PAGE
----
2018.06.25 Strategies of growth control: how simplicity emerge from biomolecular complexity
题 目：Strategies of growth control: how simplicity emerge from biomolecular complexity
报告人：Dr. Terry Hwa
Presidential Chair Professor, Department of Physics, Div. Physical Sciences, Section of Molecular Biology, Div. Biological Sciences,
Co-director, Ph.D. Specialization in Quantitative Biology,
U.C. San Diego
主持人: 汤超 教授
Terry Hwa is a Distinguished Professor and Presidential Chair of Physics, with joint appointment in the Division of Biological Sciences at U.C. San Diego. He received his B.S. degree in Physics, Biology, and Electrical Engineering from Stanford University in 1986, and his Ph.D. in Physics from MIT in 1990. He continued his post-doctoral research in statistical physics at Harvard University from 1990 to 1993, and was a long-term member at the Institute for Advanced Study in Princeton 1993-94. He joined the physics faculty at U.C. San Diego in 1995 where he has been ever since. Dr. Hwa is an active proponent of interdisciplinary research and the inaugural co-director of the Graduate Program in Quantitative Biology at UC San Diego. He is a recipient of numerous awards including the Sloan and Guggenheim Fellowship, and is a Fellow of the American Physical Society and the American Academy of Microbiology.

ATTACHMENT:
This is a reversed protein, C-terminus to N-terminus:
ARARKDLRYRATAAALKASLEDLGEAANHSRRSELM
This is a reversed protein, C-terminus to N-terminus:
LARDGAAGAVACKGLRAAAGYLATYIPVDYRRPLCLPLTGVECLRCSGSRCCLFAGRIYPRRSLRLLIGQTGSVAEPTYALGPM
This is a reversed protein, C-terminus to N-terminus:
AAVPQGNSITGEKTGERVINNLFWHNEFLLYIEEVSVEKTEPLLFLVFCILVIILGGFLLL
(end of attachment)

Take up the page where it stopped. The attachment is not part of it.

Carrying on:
Dr. Hwa's research at UC San Diego was initially in theoretical biological physics, covering computational biology, molecular biophysics, and developing models of combinatorial transcriptional and post-transcriptional control. In 2003, Dr. Hwa started a wet lab which quickly focused on bacterial growth physiology. His lab established a principle of proteome resource allocation based on a number of bacterial growth laws, leading to simple quantitative theories describing bacterial growth control and gene expression for a variety of environmental and genetic perturbations. The Hwa lab is continuing to extend their physiological approach to characterize bacterial species singly and in consortium, to uncover underlying principles governing the dynamics of microbial communities.